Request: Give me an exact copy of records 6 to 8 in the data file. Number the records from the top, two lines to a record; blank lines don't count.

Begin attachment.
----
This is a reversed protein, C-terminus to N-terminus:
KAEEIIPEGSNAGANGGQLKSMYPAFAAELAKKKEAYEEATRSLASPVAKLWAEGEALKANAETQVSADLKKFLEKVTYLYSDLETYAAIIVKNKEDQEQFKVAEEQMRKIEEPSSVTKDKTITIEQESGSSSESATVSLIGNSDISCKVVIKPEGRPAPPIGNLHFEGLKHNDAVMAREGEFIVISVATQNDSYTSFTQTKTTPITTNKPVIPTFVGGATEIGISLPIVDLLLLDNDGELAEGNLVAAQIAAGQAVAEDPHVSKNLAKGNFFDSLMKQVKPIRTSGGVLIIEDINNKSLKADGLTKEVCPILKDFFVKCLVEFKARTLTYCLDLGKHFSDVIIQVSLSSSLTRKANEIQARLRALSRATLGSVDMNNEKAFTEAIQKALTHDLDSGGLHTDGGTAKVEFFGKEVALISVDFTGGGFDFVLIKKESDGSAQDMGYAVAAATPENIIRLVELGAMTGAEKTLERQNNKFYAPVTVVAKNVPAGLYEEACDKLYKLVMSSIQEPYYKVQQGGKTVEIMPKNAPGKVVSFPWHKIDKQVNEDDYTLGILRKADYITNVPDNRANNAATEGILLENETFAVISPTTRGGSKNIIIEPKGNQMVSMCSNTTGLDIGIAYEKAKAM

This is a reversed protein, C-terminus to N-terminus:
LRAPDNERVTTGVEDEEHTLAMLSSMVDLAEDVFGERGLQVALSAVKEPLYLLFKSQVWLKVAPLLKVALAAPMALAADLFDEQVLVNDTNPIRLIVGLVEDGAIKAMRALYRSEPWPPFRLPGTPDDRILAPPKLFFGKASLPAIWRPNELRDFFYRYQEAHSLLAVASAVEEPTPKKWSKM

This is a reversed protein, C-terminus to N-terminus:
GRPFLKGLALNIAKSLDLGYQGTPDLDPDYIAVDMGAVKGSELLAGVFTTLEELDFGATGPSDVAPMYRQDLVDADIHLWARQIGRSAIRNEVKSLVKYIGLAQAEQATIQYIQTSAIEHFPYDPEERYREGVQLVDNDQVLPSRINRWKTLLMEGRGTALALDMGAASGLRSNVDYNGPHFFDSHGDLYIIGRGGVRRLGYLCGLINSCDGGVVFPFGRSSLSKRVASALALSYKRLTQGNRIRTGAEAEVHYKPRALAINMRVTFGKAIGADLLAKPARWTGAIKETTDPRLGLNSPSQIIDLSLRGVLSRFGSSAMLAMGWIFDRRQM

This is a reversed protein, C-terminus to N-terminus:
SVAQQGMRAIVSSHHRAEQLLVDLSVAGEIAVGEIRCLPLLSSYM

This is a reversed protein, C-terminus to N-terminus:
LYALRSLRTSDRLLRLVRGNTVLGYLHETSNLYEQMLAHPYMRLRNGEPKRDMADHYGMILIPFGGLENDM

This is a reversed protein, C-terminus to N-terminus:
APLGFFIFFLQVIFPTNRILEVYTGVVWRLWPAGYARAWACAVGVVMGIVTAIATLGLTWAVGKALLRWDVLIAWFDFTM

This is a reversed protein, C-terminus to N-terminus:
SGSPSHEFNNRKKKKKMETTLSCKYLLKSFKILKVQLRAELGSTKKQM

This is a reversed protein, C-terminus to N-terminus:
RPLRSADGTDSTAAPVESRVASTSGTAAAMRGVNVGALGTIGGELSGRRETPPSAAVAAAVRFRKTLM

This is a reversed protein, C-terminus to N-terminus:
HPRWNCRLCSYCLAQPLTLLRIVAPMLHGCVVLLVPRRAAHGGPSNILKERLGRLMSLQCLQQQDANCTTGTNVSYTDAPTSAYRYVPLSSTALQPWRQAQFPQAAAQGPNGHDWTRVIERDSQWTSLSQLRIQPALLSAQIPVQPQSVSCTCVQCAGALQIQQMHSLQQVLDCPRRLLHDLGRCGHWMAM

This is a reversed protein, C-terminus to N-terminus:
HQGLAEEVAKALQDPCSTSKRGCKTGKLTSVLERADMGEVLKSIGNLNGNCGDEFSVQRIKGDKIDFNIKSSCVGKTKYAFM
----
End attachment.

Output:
This is a reversed protein, C-terminus to N-terminus:
APLGFFIFFLQVIFPTNRILEVYTGVVWRLWPAGYARAWACAVGVVMGIVTAIATLGLTWAVGKALLRWDVLIAWFDFTM

This is a reversed protein, C-terminus to N-terminus:
SGSPSHEFNNRKKKKKMETTLSCKYLLKSFKILKVQLRAELGSTKKQM

This is a reversed protein, C-terminus to N-terminus:
RPLRSADGTDSTAAPVESRVASTSGTAAAMRGVNVGALGTIGGELSGRRETPPSAAVAAAVRFRKTLM